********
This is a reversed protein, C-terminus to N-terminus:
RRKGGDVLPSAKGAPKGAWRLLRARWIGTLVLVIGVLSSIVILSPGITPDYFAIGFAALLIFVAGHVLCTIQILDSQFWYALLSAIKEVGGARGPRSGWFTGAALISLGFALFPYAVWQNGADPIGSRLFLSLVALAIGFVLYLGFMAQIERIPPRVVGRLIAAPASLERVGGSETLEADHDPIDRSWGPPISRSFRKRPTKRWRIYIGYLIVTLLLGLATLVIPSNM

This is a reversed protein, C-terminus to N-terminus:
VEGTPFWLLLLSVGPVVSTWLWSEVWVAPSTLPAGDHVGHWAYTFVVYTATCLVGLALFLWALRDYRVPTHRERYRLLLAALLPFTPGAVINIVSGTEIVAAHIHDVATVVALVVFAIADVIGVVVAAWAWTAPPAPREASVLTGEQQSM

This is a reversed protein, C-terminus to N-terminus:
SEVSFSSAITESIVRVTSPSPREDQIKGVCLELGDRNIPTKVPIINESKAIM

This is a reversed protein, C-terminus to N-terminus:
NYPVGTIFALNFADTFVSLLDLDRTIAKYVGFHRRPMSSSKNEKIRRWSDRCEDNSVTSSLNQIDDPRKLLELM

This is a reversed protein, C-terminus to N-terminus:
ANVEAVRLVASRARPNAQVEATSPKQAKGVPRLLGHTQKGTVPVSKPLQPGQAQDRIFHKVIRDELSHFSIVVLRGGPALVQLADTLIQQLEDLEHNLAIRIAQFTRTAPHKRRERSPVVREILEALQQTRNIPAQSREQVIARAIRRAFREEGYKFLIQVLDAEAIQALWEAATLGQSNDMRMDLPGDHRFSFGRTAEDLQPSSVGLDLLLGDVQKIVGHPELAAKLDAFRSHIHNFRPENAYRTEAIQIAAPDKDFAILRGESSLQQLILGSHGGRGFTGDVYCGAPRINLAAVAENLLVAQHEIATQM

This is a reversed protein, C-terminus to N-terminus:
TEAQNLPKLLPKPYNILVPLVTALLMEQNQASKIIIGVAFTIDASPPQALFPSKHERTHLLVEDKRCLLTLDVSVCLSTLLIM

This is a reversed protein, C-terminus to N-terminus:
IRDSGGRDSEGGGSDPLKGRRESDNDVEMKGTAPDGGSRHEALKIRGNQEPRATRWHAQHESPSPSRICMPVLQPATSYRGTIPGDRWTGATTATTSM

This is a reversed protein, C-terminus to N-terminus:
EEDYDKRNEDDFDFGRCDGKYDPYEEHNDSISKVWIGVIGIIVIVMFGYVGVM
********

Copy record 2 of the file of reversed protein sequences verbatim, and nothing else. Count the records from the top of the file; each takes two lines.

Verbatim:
This is a reversed protein, C-terminus to N-terminus:
VEGTPFWLLLLSVGPVVSTWLWSEVWVAPSTLPAGDHVGHWAYTFVVYTATCLVGLALFLWALRDYRVPTHRERYRLLLAALLPFTPGAVINIVSGTEIVAAHIHDVATVVALVVFAIADVIGVVVAAWAWTAPPAPREASVLTGEQQSM